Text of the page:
January 23, 2008

Goin' to the Dogs... Chinese Style!

Folks, it's confession time. Remember how enthusiastic I was about The Five Tibetans? Well... er...

You see, there I was: out doing some family shopping with my wife and our one-and-a-half-year-old son during my long vacation at the Christmas holidays. I was wandering down an aisle of the drug store, pushing a shopping cart with my adorable son in the seat (the mention of the adorable son is supposed to elicit sympathy, you should realize), idly looking at this and that while Szilvi grabbed diapers, body lotion, whatnot. I was just minding my own business when all of a sudden I was ambushed, and ruthlessly attacked by a DVD, and it twisted my arm behind my back until I went to the cashier and bought it! Well,... Ok, wasn't quite like that. The end cap of one aisle had a small pile of discounted DVDs on it, in which I found a Hungarian-dubbed version of David Carradine's Tai Chi for the Body. It was ridiculously cheap. So I said to myself, why the heck not. I watched the odd episode of Kung Fu when I was a kid. Carradine's been practicing martial arts most of his life. He must know what he's doing. So I bought it.

I wouldn't have dared to attempt learning tai chi from a video, if it weren't for the fact that I practiced aikido for eight years and did some cross-training in tai chi during that time. When I was a brown belt (second and first kyu) I decided that tai chi would help improve my technique. I took a class in which I learned a 24-move Yang-style form. It took me days of searching videos on the internet to find the form I learned, because there are so many, but when I was just about ready to give up I finally discovered it. If you look at the top video on this page, you can see the form, although I could never do it as smoothly as this guy. It did really improve my aikido, too. I can't resist a little digressive anecdote. At maybe the second or third tai chi lesson, the teacher asked me if I practiced aikido. When I confirmed her suspicions, she smiled and said she could see that I moved like an aikidoist the moment I started doing tai chi motions. It was like I was speaking a foreign language with a heavy accent.

Anyway, I thought I could learn from a DVD because I already had plenty of experience with such aspects of martial technique as moving from tan tien (center), extending chi, coordinating movement and breath, shifting weight from leg to leg, and relaxing while in motion.

When I got it home I popped the disk into the laptop and was seriously peeved to find they didn't keep the original English-language version on the DVD. (Usually I can buy any Hungarian DVD of an English-language film, and the original is still available in the menus. Must be a copyright issue.) But then I started doing the exercises, despite the fact that the voice-over was in Hungarian (instead of Mr Carradine's dulcet tones), and I really started digging it.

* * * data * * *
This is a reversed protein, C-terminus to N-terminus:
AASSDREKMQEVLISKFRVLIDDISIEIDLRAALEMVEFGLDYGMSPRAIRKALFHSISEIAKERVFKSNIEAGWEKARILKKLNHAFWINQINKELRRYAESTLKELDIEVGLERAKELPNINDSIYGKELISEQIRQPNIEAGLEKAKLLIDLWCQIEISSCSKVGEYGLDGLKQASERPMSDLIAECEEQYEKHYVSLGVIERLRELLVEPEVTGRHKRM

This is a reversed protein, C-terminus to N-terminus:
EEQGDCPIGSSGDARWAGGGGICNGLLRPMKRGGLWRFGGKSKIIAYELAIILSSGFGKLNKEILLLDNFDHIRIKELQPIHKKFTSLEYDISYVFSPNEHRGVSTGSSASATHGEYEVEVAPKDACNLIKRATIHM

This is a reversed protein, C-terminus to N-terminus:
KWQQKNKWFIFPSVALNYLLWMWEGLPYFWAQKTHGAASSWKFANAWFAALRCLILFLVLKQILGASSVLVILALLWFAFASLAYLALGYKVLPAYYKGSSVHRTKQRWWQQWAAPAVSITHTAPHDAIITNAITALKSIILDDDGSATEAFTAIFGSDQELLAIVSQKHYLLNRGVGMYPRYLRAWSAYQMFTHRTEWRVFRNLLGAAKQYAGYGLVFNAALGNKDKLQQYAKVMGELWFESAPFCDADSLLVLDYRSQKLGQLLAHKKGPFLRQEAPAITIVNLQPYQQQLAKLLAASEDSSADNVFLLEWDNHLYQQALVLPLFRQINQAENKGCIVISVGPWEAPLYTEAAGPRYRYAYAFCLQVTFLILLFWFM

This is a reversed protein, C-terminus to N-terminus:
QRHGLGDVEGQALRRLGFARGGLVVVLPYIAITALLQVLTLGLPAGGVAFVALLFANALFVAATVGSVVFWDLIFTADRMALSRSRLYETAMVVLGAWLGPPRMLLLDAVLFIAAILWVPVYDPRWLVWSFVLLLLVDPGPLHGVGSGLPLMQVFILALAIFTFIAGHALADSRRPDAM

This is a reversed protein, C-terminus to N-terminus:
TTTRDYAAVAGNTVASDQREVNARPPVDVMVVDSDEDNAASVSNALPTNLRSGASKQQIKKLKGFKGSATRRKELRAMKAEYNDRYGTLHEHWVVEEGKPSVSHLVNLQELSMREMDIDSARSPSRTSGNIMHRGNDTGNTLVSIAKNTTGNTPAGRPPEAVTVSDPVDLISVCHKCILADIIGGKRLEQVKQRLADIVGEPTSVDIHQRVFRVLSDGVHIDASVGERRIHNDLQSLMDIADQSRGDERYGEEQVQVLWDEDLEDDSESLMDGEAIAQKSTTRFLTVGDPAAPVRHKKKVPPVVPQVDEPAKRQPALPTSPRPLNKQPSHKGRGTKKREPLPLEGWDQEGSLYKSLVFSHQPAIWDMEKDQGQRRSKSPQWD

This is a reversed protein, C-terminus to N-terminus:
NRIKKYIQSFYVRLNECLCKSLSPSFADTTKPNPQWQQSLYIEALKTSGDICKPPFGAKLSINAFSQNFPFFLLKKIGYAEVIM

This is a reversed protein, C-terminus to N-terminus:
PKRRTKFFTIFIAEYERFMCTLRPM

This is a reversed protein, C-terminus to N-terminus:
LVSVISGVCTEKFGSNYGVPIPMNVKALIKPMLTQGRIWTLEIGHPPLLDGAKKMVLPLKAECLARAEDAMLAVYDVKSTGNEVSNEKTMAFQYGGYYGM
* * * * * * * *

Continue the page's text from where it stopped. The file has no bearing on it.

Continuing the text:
Carradine is at the front of a room with three other people behind him: a very young woman who moves like a beginner, a middle-aged woman who has more grace and confidence, and a middle-aged Asian man, who is suspiciously smooth. It turns out that the Asian man is Arnold Tayam, Carradine's sifu. He's a martial artist, ki gong master and physician, with decades of experience in each. As the video rolls, the camera concentrates less and less on Carradine, and more and more on Tayam. Star power sells the DVD, but Tayam provides the quality content.

The presentation is very well thought out. It starts with stretches, then moves on to stances. After that it demonstrates simple techniques that you can repeat over and over. In the end, it takes all the little pieces you learn throughout the lesson, and ties them together into a short Chen tai chi form (a routine, or as the Japanese would call it: a kata). I haven't started working on the complete form yet. I'm still practicing all the little pieces and stances.

I was so jazzed about learning this stuff that I began doing it the very next morning for my morning routine, and... well... I dropped the Five Tibetans like a rock.

Why? Well, for one, I just find getting back to tai chi to be much more satisfying. Slowly flowing through those graceful figures while deeply pulling air in and out of the lungs all the way down to the diaphragm is much more harmonious than doing what amounts to repetitive glorified calisthenics that just move from one position to another and back again. Despite the fact that the Tibetans have a positive effect, they become a boring chore after a while.

And another is that one has to weigh the positive effects of the Tibetans against the negative. I began noting sensations that struck me as symptoms of repetitive motion syndrome. The downward dog to upward dog motion was making the carpal area of my right hand sore. I've seen ads on the Internet for cork blocks with handles one can hold while doing those yoga poses to avoid this stress, so it must be a common problem. It also struck me as odd how much counter exercise was needed to strengthen the lower back muscles to withstand the stress of the Tibetans put on them.